How Many Limbs and Digits?


Why do animals have the number of limbs or digits they do? For example, why do we have five fingers, and why do octopus have eight arms? A simple hypothesis has been put forward by Mark A. Changizi that appears to explain these cases, and more generally, seems to drive the number of limbs of some animals across at least seven phyla (a "phylum" is a large grouping of related animals). The hypothesis, called the "max-MST hypothesis", says that animals have been selected to have the maximum number of limbs subject to the constraint that the resulting network is minimally wired (in particular, it is a minimal spanning tree, or MST ). What does this mean? Imagine that you have a circular animal with limbs pointing outward around it (like a starfish). We may consider the animal's body to be a "node" in the network, and we may also consider the tips of the animal's limbs as nodes. The limbs themselves are the "edges" which link up between nodes in the network. A network may be "wired up" by having edges between nodes so that there is a path, possibly indirect, between any two nodes. Such a "wiring" is minimal if it requires the least wire of all possible wirings.

The hypothesis predicts a particular relationship between the body to limb ratio of an organism and its number of limbs. In particular, for circular bodies the hypothesis predicts that the number of limbs is approximately given by N=(2*pi)/k, where k is the limb ratio, and is L/(L+R), where L is the limb length and R the body radius. If the limbs are very very long compared to the body, then k=1 and we expect about six (2*pi) limbs. As the limbs become shorter and shorter compared to the body radius, k falls toward 0, and the number of limbs is expected to increase more and more. Examination of nearly 200 organisms across seven phyla shows very close conformance to this prediction. A paper on this appeared in Changizi (2001) "The economy of the shape of limbed animals." Biological Cybernetics 84: 23-29 [Winzipped PDF reprint]. Further development of these ideas are in his book, The Brain from 25,000 Feet: High Level Explorations of Brain Complexity, Perception, Induction and Vagueness (Kluwer, 2003) , and you can download the relevant section here.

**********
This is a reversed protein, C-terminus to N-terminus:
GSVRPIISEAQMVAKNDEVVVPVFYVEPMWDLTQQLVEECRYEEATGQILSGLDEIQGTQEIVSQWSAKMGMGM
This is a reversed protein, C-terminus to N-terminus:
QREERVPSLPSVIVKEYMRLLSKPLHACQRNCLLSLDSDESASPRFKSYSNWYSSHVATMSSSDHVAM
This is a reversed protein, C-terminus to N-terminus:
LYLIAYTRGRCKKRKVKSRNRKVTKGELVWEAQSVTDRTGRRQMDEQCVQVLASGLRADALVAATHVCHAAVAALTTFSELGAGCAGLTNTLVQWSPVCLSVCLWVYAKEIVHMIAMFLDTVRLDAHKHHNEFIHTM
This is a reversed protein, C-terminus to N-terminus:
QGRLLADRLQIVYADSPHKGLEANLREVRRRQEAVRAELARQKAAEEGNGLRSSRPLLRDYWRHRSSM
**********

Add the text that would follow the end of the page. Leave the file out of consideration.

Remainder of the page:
On this page you can see how many limbs the max-MST hypothesis predicts as a function of the animal's body shape. You may play with the animal's length and with its limb length, and you will see how many limbs (and roughly how the animal might look) the hypothesis predicts. (The "smaller"-"bigger" axis just helps you adjust the size on the screen.)

As a specific example, consider the five fingers on your hand. Your palm is the "body," and your digits are the "limbs." The only crucial difference between digits and limbs is that there is only a need for digits along roughly the outside half of the palm, whereas limbs are typically needed for animals all the way around. If you look at your hand, you will notice that your finger length is roughly the same as your palm diameter. Thus, your finger length, L, is roughly twice the radius of your palm, R, so that L=2R. The limb ratio is therefore, k = L/(L+R) = 2R/(2R + R) = 2R/3R =2/3. The predicted number of limbs from the equation N=(2*pi)/k is N=(2*pi)/(2/3), which becomes N = 3*pi = 9.42. But recall that hands are only selected to have digits on roughly one half of the hand's perimeter, not all the way around, and thus the expectation is actually half of this, or 4.71, which is about 5. We have five fingers, then, because given that the limb ratio k = 2/3, five fingers is the economical solution. This, however, depends on the limb ratio being what it is. Presumably k=2/3 for hands because there is some functional advantage to having fingers be roughly the same length as the palm's diameter, probably so that the fingers can properly enclose the palm. With this in mind, we can predict that, for any animal anywhere (Earthly or otherwise), if it has been selected to have hands capable of closing, then it will have approximately five digits. We may reasonably expect that if they develop a number system, it may well be base-10 like ours (supposing they have two hands).

For more information, contact Mark A. Changizi:
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This applet was written by Eric Bolz.
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